The impacts of the COVID-19 pandemic on food and nutrition throughout the region mean urgent planning and action is needed to avoid higher food prices, decreased nutrition, and reduced food security.
COVID-19 has captured the full attention of governments across the world. Their immediate focus has been on strategies to manage both the pandemic from a public health perspective and the economic and financial fallout through varying economic rescue packages.
While understandably these are key priorities, people living in the locked down cities of Asia and the Pacific are worrying about fresh food markets that are closed, dwindling stocks in supermarkets, and broken supply chains for produce, while food is held up on the wharves.
For some it’s getting harder every day to get food.
Massive food insecurity risks
Governments, NGOs and concerned parties need to start thinking now about the possible impacts of the current crisis on food and nutrition security and what options exist to minimise food and nutrition security risks.
Reduced working hours or unemployment will cut incomes for tens of millions of workers throughout the region. This reality is already well underway. For many, household income could easily fall to levels that cause severe financial hardship, and both the quantity and quality of the weekly food basket will deteriorate.
For families who live paycheck to paycheck, their resilience to reduced incomes is often limited, and the impact of reduced income will be rapid and potentially severe.
While efforts are underway to hand out basic food, it may not cover the nutrition needs of populations and definitely not those of children and pregnant women.
Low nutrition food, even when consumed for just for a couple of months, has long-term impacts on children’s brain development and overall health.
Although businesses working in the essential services area, including food imports, deliveries and sales, are typically open for business, functionality is low as staff are unable to come to work, or are caught up in 14-day self-isolation.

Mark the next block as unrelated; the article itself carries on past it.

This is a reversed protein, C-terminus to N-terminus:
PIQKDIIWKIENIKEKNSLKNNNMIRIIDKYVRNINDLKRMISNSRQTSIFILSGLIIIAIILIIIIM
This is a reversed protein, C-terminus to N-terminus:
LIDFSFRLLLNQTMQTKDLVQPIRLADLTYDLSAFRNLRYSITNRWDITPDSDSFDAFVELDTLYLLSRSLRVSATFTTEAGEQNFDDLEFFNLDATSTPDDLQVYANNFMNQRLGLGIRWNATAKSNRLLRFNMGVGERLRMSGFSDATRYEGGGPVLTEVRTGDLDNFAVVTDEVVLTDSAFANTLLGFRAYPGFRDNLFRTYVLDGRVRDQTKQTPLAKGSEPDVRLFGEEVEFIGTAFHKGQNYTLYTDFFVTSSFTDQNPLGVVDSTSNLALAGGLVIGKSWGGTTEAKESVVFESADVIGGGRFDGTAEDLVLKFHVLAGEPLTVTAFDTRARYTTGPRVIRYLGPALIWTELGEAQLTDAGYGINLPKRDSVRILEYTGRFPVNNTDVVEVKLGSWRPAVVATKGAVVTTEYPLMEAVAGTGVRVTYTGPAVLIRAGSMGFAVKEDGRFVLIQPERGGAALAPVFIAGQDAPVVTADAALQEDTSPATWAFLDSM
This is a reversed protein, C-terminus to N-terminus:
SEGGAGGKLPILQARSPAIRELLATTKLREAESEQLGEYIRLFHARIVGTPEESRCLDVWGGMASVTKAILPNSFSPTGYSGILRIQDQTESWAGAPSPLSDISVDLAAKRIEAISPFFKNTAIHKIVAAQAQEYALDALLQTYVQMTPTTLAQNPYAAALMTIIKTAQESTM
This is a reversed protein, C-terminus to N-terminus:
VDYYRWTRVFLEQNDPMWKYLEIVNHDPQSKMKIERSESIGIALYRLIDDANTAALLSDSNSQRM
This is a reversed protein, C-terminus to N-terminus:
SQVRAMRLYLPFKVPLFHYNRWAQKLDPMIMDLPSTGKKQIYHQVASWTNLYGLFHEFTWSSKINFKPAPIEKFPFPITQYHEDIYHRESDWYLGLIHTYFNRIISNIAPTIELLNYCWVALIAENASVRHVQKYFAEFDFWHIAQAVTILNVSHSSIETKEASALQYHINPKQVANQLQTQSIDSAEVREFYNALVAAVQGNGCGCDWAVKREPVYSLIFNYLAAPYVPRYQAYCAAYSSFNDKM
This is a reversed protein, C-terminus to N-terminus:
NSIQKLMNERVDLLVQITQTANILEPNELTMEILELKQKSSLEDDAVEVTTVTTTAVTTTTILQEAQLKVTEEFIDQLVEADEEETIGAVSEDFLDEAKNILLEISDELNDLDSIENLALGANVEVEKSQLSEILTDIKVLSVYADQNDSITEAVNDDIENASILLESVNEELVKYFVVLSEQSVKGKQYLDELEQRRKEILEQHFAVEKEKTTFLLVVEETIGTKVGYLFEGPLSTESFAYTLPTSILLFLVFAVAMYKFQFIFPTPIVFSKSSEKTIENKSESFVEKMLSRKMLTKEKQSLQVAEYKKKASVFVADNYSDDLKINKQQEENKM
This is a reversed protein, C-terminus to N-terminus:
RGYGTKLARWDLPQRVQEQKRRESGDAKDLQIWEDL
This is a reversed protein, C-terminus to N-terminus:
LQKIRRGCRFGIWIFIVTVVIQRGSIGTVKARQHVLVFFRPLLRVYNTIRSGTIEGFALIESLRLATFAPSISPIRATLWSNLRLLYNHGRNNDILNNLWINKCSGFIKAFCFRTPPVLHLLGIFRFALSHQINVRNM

Clearing food imports at the ports has slowed down due to a shortage of workers, with the entire food processing sector likely to suffer from worker shortages, at least in the coming three to four months.
As a result, supply chains are functioning at reduced capacity, causing supply side stresses.
Price rises as supply chains stressed
As food consumption is relatively constant, buffer stocks currently allow supplies to be maintained, however supply side shortages can easily flow through to price rises.
In some countries prices in distant provinces have already been observed, and there is evidence that fruit and vegetable farmers using e-commerce platforms are already demanding higher prices.
Lower income households disproportionately feel the impact of reduced financial resources and the effect of increased food prices. The flow-on effects of poor food and nutrition security at the household level in varying contexts are well-documented and have impacts far beyond health and nutrition.
While countries are varied in their safety net mitigation mechanisms, fundamentally well targeted assistance is required, whether through direct household cash transfers, food banks, food stamps, or other similar means.
Timeliness is especially critical and governments need to develop and implement responsive policies and programmes without hesitation.
In response to the food price hikes of 2010/2011 many governments designed programmes which were implemented to address the stresses at the time. New programmes should consider the lessons learned from that period and be targeted for effectiveness, within the constraints of a supply chain operating in a partial lockdown situation.
Looking 3- 6 months ahead
Looking forward three to six months and the real concern is the impact of COVID-19 on food production and supply.
We know in many countries there are farm labor shortages as workers can’t travel to farms, are quarantined, ill, or caring for ill family members.